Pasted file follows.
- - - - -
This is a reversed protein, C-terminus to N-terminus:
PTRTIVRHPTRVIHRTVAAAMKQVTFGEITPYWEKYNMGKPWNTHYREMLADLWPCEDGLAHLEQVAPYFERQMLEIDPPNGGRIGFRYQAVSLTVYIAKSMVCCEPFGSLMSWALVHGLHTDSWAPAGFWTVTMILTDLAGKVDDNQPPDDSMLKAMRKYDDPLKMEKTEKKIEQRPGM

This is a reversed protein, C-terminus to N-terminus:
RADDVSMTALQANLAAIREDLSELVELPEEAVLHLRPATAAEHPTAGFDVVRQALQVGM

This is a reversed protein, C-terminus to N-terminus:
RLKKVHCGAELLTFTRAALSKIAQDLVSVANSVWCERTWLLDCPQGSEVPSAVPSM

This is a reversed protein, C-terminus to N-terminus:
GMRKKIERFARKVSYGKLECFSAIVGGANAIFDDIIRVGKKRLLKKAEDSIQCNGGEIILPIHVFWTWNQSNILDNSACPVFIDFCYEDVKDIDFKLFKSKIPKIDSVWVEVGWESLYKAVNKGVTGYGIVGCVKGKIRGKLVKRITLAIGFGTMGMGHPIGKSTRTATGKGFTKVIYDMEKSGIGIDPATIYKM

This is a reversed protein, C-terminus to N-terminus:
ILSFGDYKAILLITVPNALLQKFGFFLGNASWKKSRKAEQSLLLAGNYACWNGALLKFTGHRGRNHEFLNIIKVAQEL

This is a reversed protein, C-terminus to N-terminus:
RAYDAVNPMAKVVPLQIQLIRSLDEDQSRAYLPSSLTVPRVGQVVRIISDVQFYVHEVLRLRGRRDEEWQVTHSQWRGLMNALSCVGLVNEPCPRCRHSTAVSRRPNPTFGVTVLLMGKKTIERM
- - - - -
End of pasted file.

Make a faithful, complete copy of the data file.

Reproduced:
This is a reversed protein, C-terminus to N-terminus:
PTRTIVRHPTRVIHRTVAAAMKQVTFGEITPYWEKYNMGKPWNTHYREMLADLWPCEDGLAHLEQVAPYFERQMLEIDPPNGGRIGFRYQAVSLTVYIAKSMVCCEPFGSLMSWALVHGLHTDSWAPAGFWTVTMILTDLAGKVDDNQPPDDSMLKAMRKYDDPLKMEKTEKKIEQRPGM

This is a reversed protein, C-terminus to N-terminus:
RADDVSMTALQANLAAIREDLSELVELPEEAVLHLRPATAAEHPTAGFDVVRQALQVGM

This is a reversed protein, C-terminus to N-terminus:
RLKKVHCGAELLTFTRAALSKIAQDLVSVANSVWCERTWLLDCPQGSEVPSAVPSM

This is a reversed protein, C-terminus to N-terminus:
GMRKKIERFARKVSYGKLECFSAIVGGANAIFDDIIRVGKKRLLKKAEDSIQCNGGEIILPIHVFWTWNQSNILDNSACPVFIDFCYEDVKDIDFKLFKSKIPKIDSVWVEVGWESLYKAVNKGVTGYGIVGCVKGKIRGKLVKRITLAIGFGTMGMGHPIGKSTRTATGKGFTKVIYDMEKSGIGIDPATIYKM

This is a reversed protein, C-terminus to N-terminus:
ILSFGDYKAILLITVPNALLQKFGFFLGNASWKKSRKAEQSLLLAGNYACWNGALLKFTGHRGRNHEFLNIIKVAQEL

This is a reversed protein, C-terminus to N-terminus:
RAYDAVNPMAKVVPLQIQLIRSLDEDQSRAYLPSSLTVPRVGQVVRIISDVQFYVHEVLRLRGRRDEEWQVTHSQWRGLMNALSCVGLVNEPCPRCRHSTAVSRRPNPTFGVTVLLMGKKTIERM